Accepting that things cannot be what they were and allowing ourselves the luxury of feeling our real feelings without shame or guilt is the best gift we can give ourselves at Christmas - and the best hope we have of feeling something besides sorrow once it has been given its due.

I just hope I remember this lesson, which took me an embarrassingly long time to figure out, next year.

Tuesday, December 22, 2009

Small talk

I spent a fair bit of time at a Christmas cocktail party on Saturday explaining to someone I don't know all that well why we're not pursuing adoption.

It was surreal. As other people's children milled about and groups of people chatted and laughed, I stood by the crab dip trying to make him understand.

Because he asked. And I'm sure when the answer he wasn't expecting met his ears he was instantly sorry that he did. I saw him recoil, just a tiny bit, as his eyes widened in horror.

Not, I don't think, because my answer was, "No, we're not adopting", but because he suddenly realized he'd put me in a position that would require me to justify a childless existence. Because most people don't live that way. Clearly. All you had to do was look around the room.

It's so unfathomable to people. They want us to have children. They want us to be parents to a living child, and they think that if the answer doesn't lie in my uterus, it must lie somewhere else. And I get that, I do, but unfortunately, it's just not that easy. Not for us, for reasons I'm sure we could never properly articulate to anyone's satisfaction if we tried.

Maybe we're wrong. Maybe we're absolutely totally wrong to have made this decision. And maybe we'll change our minds one fine day. But for right now, this is what is right for us, no matter what you think.

No matter what the man beside the crab dip thinks either.

Friday, December 18, 2009

'Tis the season

Nearly five months of silence.

So it's time for some rambling, I think. 'Tis the season, and all.

I realized, probably not for the first time, but for the first time this year, that the things I do at Christmas post-Thomas are things I do to cope with Christmas post-Thomas. The obsessive ornament buying, the totally over the top cookie baking for the annual family Christmas tea we started hosting the year Thomas died, the ornament making party, the explosion of garland, tinsel and lights all over the house.

It's all busy work. And a bit of a disguise.

Which makes me wonder what Christmas would look and feel like if I didn't try so hard to make it magical. If I didn't wear myself out quite so much. If I just took some time to sit and listen and let the season quietly work its way into my soul on its own terms.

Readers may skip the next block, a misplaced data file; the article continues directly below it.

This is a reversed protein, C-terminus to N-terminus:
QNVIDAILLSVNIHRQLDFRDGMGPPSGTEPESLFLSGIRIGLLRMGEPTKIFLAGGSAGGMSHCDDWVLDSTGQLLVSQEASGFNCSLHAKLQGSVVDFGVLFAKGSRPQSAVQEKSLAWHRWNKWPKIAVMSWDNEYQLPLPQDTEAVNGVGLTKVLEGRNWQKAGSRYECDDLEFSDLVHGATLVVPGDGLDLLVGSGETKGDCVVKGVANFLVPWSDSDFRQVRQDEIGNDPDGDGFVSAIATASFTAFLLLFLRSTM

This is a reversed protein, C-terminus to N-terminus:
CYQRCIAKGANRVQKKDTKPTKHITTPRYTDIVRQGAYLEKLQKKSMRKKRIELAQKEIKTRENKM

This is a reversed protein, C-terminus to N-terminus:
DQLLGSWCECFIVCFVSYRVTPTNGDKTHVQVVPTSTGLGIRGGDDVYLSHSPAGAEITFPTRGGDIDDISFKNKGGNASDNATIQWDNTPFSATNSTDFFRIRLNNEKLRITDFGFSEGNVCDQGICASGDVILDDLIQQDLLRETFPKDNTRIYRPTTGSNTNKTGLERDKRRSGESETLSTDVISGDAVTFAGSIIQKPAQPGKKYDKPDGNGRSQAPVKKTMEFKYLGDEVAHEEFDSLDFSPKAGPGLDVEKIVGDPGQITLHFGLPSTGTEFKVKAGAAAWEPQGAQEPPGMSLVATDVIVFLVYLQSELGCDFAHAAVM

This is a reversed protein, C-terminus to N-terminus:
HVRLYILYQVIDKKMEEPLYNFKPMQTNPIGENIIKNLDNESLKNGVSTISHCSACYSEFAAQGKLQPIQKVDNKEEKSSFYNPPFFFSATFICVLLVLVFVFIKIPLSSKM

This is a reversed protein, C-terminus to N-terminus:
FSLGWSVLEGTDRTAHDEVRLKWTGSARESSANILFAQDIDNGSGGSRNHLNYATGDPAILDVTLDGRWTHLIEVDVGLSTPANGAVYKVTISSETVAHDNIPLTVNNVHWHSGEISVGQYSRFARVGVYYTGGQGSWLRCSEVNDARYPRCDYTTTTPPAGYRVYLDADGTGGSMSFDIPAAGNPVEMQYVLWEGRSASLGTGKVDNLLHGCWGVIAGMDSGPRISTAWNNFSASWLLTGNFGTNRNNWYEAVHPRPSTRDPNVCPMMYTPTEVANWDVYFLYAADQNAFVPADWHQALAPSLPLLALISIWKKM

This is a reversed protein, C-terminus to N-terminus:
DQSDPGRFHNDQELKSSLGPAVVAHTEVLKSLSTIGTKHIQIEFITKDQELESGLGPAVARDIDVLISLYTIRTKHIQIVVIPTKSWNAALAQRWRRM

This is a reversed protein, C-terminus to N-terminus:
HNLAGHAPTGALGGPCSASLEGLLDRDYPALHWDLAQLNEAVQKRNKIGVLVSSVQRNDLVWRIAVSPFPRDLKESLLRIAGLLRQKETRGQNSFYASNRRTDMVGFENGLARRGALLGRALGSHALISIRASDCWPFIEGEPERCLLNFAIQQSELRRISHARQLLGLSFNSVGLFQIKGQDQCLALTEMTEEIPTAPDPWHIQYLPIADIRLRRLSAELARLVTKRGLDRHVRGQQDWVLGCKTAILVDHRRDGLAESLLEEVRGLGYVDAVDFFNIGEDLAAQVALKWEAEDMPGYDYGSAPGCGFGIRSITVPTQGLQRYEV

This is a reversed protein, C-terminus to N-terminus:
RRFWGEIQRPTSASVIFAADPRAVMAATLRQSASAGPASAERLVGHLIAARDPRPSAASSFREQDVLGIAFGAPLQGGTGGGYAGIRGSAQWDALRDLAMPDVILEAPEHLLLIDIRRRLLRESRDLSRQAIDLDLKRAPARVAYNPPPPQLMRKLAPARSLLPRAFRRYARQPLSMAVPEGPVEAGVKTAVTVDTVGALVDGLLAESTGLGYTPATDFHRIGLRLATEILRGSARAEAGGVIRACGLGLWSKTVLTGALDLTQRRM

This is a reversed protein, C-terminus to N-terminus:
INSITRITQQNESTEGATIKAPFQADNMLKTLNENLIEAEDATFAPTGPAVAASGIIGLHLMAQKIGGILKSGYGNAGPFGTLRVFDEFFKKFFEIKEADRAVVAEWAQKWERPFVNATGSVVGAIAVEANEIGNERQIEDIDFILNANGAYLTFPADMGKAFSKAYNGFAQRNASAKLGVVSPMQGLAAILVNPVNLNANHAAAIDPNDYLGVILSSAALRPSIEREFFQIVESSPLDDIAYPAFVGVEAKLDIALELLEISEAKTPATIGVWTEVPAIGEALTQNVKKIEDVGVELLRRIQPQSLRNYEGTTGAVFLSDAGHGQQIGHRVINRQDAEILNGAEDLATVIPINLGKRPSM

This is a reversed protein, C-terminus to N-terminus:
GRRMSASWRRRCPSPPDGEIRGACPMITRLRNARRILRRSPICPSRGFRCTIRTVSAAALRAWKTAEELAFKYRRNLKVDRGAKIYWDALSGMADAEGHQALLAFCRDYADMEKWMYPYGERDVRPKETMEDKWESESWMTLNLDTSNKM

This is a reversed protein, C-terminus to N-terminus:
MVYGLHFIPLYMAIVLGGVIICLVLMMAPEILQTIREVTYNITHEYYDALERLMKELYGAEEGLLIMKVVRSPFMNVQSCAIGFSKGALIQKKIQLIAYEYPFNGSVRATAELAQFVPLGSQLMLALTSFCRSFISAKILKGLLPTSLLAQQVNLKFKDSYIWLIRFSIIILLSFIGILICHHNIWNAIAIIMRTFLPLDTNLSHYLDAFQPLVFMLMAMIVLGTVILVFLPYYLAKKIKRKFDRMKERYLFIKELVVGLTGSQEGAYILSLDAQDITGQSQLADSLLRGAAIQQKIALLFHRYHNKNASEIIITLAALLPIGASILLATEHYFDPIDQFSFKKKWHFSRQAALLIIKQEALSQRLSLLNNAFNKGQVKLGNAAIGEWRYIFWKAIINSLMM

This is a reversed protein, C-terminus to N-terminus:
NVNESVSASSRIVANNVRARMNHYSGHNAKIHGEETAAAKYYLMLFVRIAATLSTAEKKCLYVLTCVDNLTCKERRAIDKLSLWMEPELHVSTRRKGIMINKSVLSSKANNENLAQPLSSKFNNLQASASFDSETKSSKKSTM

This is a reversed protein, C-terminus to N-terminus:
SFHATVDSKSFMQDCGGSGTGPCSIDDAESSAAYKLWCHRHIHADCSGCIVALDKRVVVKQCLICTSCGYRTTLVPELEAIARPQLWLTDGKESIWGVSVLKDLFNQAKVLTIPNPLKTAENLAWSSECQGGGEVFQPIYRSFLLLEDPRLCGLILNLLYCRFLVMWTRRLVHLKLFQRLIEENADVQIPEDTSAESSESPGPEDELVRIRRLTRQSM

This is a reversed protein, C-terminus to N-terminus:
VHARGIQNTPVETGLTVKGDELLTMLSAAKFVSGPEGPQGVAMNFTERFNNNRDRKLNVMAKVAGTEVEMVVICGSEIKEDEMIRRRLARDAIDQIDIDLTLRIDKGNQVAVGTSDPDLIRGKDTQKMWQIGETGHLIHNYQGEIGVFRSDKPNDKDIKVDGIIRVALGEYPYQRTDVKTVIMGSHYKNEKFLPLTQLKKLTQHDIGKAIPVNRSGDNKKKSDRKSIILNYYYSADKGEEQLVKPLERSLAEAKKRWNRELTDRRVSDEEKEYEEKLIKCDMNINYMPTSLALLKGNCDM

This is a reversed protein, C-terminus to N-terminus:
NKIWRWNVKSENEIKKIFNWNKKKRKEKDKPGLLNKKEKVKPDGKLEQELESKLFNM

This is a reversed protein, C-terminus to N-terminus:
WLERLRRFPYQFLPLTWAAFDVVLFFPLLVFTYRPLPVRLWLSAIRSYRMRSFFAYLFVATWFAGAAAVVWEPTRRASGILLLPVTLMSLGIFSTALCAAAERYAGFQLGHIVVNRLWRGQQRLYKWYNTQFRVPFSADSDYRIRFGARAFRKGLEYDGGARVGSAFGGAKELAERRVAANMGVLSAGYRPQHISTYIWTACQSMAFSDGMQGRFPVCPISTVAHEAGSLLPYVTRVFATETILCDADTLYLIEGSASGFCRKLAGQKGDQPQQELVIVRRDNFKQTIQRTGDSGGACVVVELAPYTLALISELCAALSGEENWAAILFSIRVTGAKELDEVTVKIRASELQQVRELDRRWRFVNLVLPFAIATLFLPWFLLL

I've been doing this - busting my proverbial (and literal) ass in an effort to prove to everyone that I am full of Christmas spirit and also just fine, thank you very much - since that horrible first Christmas without him.

And while I've been so busy trying to demonstrate my fortitude, I haven't really let anyone do anything for me. I haven't let anyone scoop me up, plunk me down and take care of me during this season when my heart feels both so full and so empty I can't fathom that it even knows how to beat anymore.

I haven't shown the people around me that I'm still vulnerable. That while I love Christmas, it also hurts. That maybe I need a little extra TLC these days, or at least a pass if they find me slightly out of sorts at some point during the back-to-back festivities (all of which I promise I really do enjoy in my own way).

I steal moments, finding empty corners of unused rooms in which to regroup. But I do it secretly. As if there's something wrong with needing a moment to breathe.

I've put an inordinate amount energy into avoiding the need for pity by proving my strength, and to my own detriment. Because now, now maybe I want people to take a moment and whisper that they remember. That they miss him too. That he is not forgotten and never, ever will be.

And now they probably won't. Because they think I don't need it.

Or worse, that I don't want it.

Because I've worked very hard to show that I don't.

Stupid, stupid me. Although, in my defense, who the hell is good at grieving? Especially this kind of grieving?

I think I've done well these past four years and nine months. As well as I knew how, anyway. But I've learned some lessons, and I'll be making an effort (because it's always about effort, isn't it?) to tone down the Christmas dog and pony show next year.

I think it's time.

Next year will be for me.